France 1968. Paul Gauguin. Arearea. France 1968. Paul Gauguin. First Day Cover of "Arearea". Stamp-like label bearing Gauguin's signature.
Plagued by illness (his health was ruined by alcohol and syphilis), depression and financial worries, in 1898 he even attempted suicide, Gauguin still painted numerous masterpieces, such as " Where Do We come from? What Are We? Where Are We Going?" 
  • French Polynesia 1985.  "Where do We come from? What Are We?  Where are We Going?" (1897).

French Polynesia 1985. Paul Gauguin. "Where do we come from? What are we? Where are we  going?"

In 1891, he managed to organize a trip to Tahiti at the expense of the French government; there he started his autobiographical Noa Noa (published in 1897). He fell seriously ill, yet sending paintings to Paris, where he did not return until 1893. In 1894 he took a farewell visit to Copenhagen and in 1895 left for Tahiti a second time.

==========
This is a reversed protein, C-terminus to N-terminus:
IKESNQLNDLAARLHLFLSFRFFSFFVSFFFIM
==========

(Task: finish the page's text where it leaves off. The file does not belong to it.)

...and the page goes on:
The below six stamps are from a huge set issued by Ajman-Manama in 1972

Manama 1972. Paul Gauguin. Manao Tupapau. Manama 1972. Paul Gauguin. Barbarian Tales. Manama 1972. Paul Gauguin. Girl with a Fan.

In 1900, after a contract with Vollard, a Parisian dealer, his financial position improved, but his health was irreparably ruined. In 1901 he moved from Tahiti to Atuana on the Island of Dominique in the Marquesas, where his colors grew even more abundant and lush, and where he executed paintings in glowing pink and mauve colours. 

Manama 1972. Paul Gauguin. "So, you are jealous?" Mana,a 1072. Paul Gauguin. Otahi. Manama 1972. Paul Gauguin. Two Tahiti Women.